Biometrics' Role in EHR RolloutArizona Practice Turns to Fingerprint Scanners for Authentication
That's why Children's Clinics in Tucson, Ariz., opted to use fingerprint scanners rather than passwords. The practice, which primarily serves Medicaid patients, has only 1.5 full-time physicians on staff. Another 60 physicians offer specialty care at the clinics a few times a month.
"The major motivator was easing sign-on for physicians," says William Mayo, information systems supervisor. But the fingerprint scanners also help with HIPAA compliance, he adds.
"Biometrics addresses security as well," Mayo notes. "If you were to actually make doctors remember their passwords, they would wind up writing them down, and that would be inherently less secure."
The clinics recently implemented an EHR system from NextGen Healthcare Information Systems. Previously, the visiting doctors relied exclusively on paper records. "Faced with providers starting from scratch" when learning how to use the EHR system, the clinics determined that easing sign-on with biometrics was an essential step, Mayo says.
Physicians and others enter a user name and then use biometric technology from DigitalPersona to authenticate their identity with a fingerprint. They then gain access to the EHR and other systems through Microsoft Active Directory, which assigns role-based privileges.
Some security experts say that fingerprint scanners can sometimes prove difficult to use in clinical settings.
"Fingerprint devices have always been sensitive to dirt, grime, grease and cleaning solutions," says Mac McMillan, CEO at the consulting firm CynergisTek, Austin, Texas. "The need to wear gloves as well as sterilization issues can also impact touch devices in healthcare. The powder on some gloves for instance has proven problematic for these devices. And docs are always putting on and taking off gloves."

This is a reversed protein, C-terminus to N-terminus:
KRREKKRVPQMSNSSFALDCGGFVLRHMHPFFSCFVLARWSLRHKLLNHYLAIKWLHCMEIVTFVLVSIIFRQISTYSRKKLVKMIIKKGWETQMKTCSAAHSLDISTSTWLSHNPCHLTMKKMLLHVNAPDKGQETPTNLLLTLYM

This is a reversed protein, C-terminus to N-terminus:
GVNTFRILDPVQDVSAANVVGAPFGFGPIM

But Mayo says his organization has experienced only minor technical difficulties with the fingerprint readers. "Two older physicians have had problems with the reader having difficulty reading their prints," he says. "Otherwise, we've had no issues at all."
MacMillan anticipates the use of biometrics will grow in healthcare "particularly as organizations try to deal with the need to accommodate multiple users on shared systems accessing EHRs and wanting to quickly and accurately identify and authenticate them." He notes, however, "There are still lots of issues that need to be addressed such as identity management, normalization of users' identities, role-based access, etc., that will have an impact on the success of both single sign-on and biometric solutions."
Mayo advises other group practices devising an authentication strategy for EHRs to "think about all the different ways that you use your data and where it's going to end up." For a group practice that relies heavily on visiting physicians practicing at one location, biometrics is a good fit, he contends.
Other Security Steps
In another important security step, the clinics do not store protected health information on personal computers in exam rooms or public areas. Only PCs in secure locations have limited data storage. Otherwise, patient information resides on network drives.
The organization also uses the auditing function within the NextGen EHR application to track who is logging into the system and who is modifying patient records.
One major motivator of Children's Clinics' move to EHRs was a mandate from United Healthcare, a health plan that serves Medicaid patients in the state. The payer requires clinics treating its enrollees to use electronic records.
Nevertheless, the Tucson practice also plans to apply for HITECH Act EHR incentive payments through the state Medicaid program. But because the incentives are not available to contracted physicians, the organization expects to only receive incentives for its 1.5 staff doctors, Mayo explains.